Folkestone Herald 11 November 1922.

Local News.

At the Folkestone Petty Sessions on Tuesday the licence of the London and Paris Hotel was temporarily transferred from Mr. G.B. Gray, who has held it for many years, to Mr. J.W. Gathercole.

 

Folkestone Express 25 November 1922.

Local News.

The following transfer of licence was granted at the Folkestone Police Court on Wednesday morning: London and Paris Hotel, from Mr. George Gray to Mr. James William Gathercole, London.

 

Folkestone Herald 25 November 1922.

Local News.

At the Folkestone Police Court on Tuesday (Mr. G.I. Swoffer in the chair), the licence of the London and Paris Hotel was transferred from Mr. George B. Gray to Mr. James William Gathercole.

 

Folkestone Herald 20 October 1923.

Felix.

Many of his old friends will offer their congratulations to Mr. Percy H.R. Venner, a former resident of Folkestone, who has been unanimously nominated by the Town Council of Margate for election as Mayor of that town for the ensuing year. Although a Councillor but a brief time Mr. Venner has already made his mark amongst his colleagues. This is not surprising to those who have enjoyed Mr. Venner's acquaintance or friendship. He possesses a keen, penetrative mind, and this he has used in a business sense with great advantage. At one time he was proprietor of the Rose Hotel, Folkestone, and after he had disposed of it he went into semi-retirement. Whilst in Folkestone he was Chairman of the Licensed Victuallers' Mineral Water Association. At the present time he is the proprietor of the Clarendon Hotel and the Paris Hotel in this town, besides having other local interests. He is uncle to Mr. Roy Smiles, of the White Lion Hotel, Cheriton. Since he has resided at Shottendane House, Margate, he has indulged in his favourite hobby of cultivating flowers and rearing pedigree poultry. Mr. Venner is a man of real progressive and up-to-date ideas, and it is easy to predict that in the Mayoral chair of Margate he will not be an unworthy successor of those who have preceded him.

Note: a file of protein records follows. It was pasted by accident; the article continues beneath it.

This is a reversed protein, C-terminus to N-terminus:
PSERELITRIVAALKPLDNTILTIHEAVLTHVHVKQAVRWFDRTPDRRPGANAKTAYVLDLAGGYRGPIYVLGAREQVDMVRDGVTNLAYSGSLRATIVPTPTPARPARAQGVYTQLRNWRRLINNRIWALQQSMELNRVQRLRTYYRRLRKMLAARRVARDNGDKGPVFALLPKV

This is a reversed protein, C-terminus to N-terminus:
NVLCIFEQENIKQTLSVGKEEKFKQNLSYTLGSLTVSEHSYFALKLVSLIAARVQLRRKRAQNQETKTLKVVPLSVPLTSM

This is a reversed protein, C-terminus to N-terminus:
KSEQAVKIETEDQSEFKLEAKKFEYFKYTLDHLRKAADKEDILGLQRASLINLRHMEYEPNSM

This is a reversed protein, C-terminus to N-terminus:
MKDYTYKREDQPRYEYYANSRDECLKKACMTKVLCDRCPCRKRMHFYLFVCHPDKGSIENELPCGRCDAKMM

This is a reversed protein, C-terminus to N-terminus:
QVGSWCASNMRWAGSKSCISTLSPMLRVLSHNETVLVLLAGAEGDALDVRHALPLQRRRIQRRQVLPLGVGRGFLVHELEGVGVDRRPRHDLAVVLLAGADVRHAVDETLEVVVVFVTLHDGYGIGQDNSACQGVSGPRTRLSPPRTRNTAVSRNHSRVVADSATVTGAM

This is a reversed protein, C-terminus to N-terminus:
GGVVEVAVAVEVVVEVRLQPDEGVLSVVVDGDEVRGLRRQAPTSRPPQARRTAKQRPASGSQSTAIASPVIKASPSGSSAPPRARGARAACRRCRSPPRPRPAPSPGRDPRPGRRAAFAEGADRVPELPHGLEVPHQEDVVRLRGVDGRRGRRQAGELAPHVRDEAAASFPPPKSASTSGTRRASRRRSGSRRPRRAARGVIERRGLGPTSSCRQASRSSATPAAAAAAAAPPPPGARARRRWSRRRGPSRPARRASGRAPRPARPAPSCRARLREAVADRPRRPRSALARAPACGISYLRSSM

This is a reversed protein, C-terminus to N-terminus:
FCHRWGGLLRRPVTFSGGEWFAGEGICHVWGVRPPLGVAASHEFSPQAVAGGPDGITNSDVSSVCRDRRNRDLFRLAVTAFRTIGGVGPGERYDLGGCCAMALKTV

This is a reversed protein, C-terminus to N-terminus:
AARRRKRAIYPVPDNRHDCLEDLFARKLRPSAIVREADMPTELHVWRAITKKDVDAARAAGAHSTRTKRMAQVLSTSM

Folkestone Express 17 November 1923.

Inquest.

On Tuesday evening Mr. G.W. Haines, the Borough Coroner, conducted an inquest on John James Slingo, aged 24, a barman employed at the London and Paris Hotel, who died suddenly when out walking in Warren Road, on Sunday.

Alfred Passmore, barman at the London and Paris Hotel, said he had known the deceased about a fortnight, he having been employed at the same hotel. During that time he had not complained of his health. On Sunday afternoon, after closing the bar, just before four o'clock they went for a walk in the vicinity of East Cliff. They proceeded along Warren Road towards the dust destructor, and when about 100 yards further on deceased staggered a few yards, and then fell forwards on to his face. Deceased made no movement until witness turned him over. He then saw foam coming from his mouth. He did not speak or make any movement. He (witness) asked a boy to go for a doctor, and the boy told him he was going for Dr. Crawford. The boy returned, and he said the doctor could not come. He, therefore, went to see Dr. Crawford himself, and he asked him to come to see a man who was seriously ill in the street, and he replied he could do the man no good, and the best thing he could do was to get him to the hospital. He did not tell the doctor he thought he was dead.

The Coroner: It seems strange a doctor should say he could do the man no good.